I ended my column last week, about the Goodman Gallery Cape Town’s group show Fathom, by remarking that this sea-focused exhibition linked the violent ways in which humans treat one another with the destruction we inflict on the natural world. Arguably this paradigm implies the opposition of violence (tarnished humanity) to beauty (the purity of nature).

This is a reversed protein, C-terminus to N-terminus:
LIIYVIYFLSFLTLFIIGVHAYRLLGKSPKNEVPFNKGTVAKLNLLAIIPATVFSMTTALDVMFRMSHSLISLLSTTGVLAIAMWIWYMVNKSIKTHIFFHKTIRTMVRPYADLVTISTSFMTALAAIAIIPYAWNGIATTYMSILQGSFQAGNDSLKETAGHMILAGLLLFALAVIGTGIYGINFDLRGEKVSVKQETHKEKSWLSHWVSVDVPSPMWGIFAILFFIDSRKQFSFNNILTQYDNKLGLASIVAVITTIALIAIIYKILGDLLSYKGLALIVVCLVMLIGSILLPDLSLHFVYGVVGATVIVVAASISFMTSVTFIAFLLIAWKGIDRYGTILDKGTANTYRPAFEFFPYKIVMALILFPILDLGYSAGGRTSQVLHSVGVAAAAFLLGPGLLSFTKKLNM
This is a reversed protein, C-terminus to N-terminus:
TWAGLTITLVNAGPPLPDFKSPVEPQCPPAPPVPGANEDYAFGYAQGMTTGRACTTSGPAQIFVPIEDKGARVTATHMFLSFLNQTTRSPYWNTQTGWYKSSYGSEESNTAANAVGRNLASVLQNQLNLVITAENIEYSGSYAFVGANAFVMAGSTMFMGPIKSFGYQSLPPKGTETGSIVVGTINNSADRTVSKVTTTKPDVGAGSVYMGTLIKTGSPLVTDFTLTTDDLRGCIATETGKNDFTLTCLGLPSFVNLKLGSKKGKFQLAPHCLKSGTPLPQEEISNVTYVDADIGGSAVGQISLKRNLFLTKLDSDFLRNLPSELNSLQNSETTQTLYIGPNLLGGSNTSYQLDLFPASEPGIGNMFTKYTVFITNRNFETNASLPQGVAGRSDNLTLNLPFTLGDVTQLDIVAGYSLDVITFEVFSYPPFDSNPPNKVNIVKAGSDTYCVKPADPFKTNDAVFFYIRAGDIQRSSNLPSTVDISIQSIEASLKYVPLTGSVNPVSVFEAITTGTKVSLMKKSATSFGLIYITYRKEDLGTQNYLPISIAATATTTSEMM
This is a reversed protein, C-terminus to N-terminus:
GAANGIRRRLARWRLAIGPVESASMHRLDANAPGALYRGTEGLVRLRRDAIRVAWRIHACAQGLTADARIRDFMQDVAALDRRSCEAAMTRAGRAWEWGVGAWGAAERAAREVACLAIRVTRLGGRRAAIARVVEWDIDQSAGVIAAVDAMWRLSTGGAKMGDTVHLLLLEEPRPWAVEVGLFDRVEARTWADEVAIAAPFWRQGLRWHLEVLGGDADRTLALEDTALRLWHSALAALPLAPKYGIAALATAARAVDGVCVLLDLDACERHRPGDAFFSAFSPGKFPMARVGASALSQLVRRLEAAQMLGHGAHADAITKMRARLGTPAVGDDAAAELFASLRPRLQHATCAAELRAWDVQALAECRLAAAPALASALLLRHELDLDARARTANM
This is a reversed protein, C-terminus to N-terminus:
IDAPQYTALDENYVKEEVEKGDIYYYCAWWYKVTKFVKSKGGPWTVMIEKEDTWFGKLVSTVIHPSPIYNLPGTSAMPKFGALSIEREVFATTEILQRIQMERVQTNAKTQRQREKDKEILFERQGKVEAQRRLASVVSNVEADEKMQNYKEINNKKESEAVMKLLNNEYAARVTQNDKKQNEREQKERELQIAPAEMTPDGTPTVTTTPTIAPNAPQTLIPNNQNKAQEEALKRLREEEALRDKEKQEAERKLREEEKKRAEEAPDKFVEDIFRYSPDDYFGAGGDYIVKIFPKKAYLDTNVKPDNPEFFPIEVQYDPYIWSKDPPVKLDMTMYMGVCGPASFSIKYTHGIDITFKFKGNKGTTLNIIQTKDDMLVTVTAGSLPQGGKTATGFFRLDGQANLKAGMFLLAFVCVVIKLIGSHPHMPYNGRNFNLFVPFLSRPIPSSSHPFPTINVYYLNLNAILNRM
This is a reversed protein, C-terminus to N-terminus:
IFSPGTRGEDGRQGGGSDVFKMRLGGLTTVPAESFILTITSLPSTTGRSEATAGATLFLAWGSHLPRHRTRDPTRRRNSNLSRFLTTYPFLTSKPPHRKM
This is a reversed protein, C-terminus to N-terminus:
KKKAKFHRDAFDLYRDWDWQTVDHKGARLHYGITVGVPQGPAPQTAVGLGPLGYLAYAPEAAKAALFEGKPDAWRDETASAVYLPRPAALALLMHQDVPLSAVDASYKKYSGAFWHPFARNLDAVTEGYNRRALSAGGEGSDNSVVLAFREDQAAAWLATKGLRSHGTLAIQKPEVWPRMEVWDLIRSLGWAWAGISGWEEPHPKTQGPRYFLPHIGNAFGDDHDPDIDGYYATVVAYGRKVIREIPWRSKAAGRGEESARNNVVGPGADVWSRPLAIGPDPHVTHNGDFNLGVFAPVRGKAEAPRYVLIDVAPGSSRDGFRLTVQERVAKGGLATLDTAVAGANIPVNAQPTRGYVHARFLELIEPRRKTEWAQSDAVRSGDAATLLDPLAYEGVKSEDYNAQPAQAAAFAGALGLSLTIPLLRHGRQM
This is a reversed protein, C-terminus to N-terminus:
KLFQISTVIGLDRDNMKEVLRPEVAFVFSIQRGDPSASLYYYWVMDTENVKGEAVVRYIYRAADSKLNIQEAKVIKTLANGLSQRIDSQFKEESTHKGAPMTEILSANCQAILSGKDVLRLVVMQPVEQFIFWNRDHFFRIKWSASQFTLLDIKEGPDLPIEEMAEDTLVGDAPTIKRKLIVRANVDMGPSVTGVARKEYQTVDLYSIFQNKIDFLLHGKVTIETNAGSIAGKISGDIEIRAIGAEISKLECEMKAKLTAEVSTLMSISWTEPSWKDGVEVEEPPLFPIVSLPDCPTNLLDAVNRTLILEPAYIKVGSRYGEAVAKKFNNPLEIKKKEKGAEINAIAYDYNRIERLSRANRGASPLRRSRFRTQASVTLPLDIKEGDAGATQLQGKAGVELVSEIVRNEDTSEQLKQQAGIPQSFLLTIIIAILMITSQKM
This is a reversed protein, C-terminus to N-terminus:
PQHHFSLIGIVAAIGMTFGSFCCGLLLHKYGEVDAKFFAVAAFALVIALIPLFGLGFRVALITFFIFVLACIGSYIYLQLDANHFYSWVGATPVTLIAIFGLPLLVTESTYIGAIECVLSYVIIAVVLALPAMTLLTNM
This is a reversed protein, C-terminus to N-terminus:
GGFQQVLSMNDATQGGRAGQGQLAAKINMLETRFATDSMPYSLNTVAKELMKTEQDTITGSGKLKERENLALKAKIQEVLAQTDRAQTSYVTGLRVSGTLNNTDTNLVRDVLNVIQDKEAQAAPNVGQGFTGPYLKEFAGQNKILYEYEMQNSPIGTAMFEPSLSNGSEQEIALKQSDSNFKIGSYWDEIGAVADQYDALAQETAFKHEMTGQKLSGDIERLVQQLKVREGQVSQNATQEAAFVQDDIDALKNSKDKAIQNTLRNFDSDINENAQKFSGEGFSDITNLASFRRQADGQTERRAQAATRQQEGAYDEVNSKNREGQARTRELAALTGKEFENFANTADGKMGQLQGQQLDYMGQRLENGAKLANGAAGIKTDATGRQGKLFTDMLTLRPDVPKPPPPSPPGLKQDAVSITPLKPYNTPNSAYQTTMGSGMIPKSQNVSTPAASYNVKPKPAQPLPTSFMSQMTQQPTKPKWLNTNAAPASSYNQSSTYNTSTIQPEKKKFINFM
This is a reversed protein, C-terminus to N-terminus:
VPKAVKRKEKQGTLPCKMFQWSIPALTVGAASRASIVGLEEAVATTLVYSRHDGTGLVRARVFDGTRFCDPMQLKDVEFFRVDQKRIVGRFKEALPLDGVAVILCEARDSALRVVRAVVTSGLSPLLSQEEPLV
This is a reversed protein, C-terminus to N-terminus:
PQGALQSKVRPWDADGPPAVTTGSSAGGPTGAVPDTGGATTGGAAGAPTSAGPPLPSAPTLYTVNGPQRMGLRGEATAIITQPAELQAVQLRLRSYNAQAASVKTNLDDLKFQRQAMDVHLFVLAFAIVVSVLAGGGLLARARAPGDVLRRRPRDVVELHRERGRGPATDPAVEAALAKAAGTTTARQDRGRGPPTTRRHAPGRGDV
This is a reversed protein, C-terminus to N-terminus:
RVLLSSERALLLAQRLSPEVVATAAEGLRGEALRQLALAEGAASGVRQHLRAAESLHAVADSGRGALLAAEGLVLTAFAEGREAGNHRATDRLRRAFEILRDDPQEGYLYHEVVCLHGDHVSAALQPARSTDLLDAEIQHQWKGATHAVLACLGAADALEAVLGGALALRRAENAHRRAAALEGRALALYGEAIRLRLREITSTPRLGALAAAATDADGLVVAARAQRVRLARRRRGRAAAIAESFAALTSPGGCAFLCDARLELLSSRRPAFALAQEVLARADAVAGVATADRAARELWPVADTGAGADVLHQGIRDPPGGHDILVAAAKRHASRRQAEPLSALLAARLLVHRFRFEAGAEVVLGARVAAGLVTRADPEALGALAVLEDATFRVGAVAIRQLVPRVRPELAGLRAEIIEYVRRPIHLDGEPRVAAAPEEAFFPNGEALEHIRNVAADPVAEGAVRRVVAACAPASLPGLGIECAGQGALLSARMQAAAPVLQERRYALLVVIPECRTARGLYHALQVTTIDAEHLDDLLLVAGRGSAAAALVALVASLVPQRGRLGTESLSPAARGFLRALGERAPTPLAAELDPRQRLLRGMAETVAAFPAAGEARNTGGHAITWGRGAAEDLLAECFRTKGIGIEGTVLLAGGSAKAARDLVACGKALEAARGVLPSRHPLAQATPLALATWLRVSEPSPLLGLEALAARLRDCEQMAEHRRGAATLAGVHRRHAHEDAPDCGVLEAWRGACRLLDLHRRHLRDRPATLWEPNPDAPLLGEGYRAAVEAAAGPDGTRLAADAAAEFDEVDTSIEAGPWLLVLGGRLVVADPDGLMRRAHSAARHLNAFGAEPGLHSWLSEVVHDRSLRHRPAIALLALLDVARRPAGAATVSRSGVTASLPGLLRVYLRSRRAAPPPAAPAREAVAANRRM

But nature is also “red in tooth and claw”, as Tennyson described it: violence and domination characterise ecologies as much as co-operation and symbiosis. Moreover, there is also a sort of seductive beauty in violence. Or, at least, humans seem to be drawn to violence not only by animalistic kill-or-be-killed rage — nor by a colder, more calculating Darwinism — but also by its aesthetic qualities. ..

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